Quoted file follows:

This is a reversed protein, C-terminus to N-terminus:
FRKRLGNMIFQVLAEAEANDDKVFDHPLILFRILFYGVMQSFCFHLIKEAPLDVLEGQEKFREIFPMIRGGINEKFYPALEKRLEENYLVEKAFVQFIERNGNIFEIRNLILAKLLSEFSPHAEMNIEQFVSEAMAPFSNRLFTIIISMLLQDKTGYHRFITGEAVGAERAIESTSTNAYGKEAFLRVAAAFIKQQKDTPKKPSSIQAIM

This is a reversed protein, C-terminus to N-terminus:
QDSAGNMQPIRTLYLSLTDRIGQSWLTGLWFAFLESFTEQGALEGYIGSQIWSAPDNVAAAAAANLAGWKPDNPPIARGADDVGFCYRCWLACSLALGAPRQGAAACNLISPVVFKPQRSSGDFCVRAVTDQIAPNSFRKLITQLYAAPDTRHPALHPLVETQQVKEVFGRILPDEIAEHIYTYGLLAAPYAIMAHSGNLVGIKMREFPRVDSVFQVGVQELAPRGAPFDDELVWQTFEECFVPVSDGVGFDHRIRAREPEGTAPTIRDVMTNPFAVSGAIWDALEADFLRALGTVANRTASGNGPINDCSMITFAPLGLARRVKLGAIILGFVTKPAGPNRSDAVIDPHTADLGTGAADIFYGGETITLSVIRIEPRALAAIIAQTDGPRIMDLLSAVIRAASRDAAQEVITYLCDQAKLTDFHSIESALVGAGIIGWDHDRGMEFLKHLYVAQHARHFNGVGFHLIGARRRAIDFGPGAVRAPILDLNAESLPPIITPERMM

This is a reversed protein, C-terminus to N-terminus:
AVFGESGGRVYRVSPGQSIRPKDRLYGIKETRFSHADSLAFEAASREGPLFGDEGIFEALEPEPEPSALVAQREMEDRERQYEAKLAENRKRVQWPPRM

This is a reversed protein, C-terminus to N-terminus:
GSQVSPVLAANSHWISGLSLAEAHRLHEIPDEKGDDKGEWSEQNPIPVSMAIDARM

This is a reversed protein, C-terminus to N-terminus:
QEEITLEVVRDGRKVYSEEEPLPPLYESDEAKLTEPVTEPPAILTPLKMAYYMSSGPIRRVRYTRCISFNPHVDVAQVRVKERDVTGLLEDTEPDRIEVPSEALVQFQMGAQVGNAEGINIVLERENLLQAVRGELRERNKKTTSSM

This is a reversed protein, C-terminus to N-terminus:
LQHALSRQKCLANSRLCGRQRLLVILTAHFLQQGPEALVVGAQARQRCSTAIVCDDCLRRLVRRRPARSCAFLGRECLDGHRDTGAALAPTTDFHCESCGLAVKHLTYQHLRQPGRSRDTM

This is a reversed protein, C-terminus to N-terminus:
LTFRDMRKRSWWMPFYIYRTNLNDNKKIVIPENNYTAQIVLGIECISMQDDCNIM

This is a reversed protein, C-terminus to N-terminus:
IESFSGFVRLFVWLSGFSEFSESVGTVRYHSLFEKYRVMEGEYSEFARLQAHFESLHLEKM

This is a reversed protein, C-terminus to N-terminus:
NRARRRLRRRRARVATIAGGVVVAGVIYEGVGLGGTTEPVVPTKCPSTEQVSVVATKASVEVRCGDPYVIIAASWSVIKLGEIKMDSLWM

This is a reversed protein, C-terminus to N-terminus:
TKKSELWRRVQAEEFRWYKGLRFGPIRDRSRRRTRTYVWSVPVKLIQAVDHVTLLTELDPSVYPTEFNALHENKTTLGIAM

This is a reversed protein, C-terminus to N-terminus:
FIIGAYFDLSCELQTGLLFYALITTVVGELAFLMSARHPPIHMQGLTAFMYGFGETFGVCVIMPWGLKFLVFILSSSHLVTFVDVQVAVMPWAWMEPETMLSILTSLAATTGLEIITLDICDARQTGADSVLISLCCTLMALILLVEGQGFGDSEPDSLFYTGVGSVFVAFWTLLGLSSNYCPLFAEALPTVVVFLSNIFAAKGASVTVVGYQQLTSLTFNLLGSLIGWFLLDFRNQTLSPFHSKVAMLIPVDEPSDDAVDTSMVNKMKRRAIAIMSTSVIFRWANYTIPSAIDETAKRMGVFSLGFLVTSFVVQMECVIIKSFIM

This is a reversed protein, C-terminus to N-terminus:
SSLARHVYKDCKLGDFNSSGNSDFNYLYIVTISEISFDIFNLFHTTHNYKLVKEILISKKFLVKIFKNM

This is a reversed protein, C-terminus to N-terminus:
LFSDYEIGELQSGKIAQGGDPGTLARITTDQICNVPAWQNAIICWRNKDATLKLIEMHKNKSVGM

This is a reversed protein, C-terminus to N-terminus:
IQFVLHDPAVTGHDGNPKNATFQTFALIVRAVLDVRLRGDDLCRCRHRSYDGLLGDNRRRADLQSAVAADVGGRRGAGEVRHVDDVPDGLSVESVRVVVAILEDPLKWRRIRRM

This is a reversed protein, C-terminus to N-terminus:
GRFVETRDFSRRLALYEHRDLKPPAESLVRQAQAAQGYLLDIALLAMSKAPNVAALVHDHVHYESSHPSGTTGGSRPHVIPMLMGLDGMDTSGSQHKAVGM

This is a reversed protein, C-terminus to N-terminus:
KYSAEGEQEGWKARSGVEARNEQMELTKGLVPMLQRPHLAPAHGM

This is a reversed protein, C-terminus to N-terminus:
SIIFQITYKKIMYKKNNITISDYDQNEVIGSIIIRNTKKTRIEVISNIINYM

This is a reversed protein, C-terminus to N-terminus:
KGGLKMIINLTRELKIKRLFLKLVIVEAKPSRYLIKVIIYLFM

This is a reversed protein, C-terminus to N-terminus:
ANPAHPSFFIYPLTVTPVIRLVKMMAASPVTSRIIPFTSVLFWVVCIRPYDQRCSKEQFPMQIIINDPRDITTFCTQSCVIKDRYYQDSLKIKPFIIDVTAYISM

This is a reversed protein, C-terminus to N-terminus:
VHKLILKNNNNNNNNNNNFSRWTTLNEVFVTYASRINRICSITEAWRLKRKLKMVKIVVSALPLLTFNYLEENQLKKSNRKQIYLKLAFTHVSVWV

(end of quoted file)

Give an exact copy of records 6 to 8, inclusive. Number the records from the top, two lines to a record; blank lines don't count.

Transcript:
This is a reversed protein, C-terminus to N-terminus:
LQHALSRQKCLANSRLCGRQRLLVILTAHFLQQGPEALVVGAQARQRCSTAIVCDDCLRRLVRRRPARSCAFLGRECLDGHRDTGAALAPTTDFHCESCGLAVKHLTYQHLRQPGRSRDTM

This is a reversed protein, C-terminus to N-terminus:
LTFRDMRKRSWWMPFYIYRTNLNDNKKIVIPENNYTAQIVLGIECISMQDDCNIM

This is a reversed protein, C-terminus to N-terminus:
IESFSGFVRLFVWLSGFSEFSESVGTVRYHSLFEKYRVMEGEYSEFARLQAHFESLHLEKM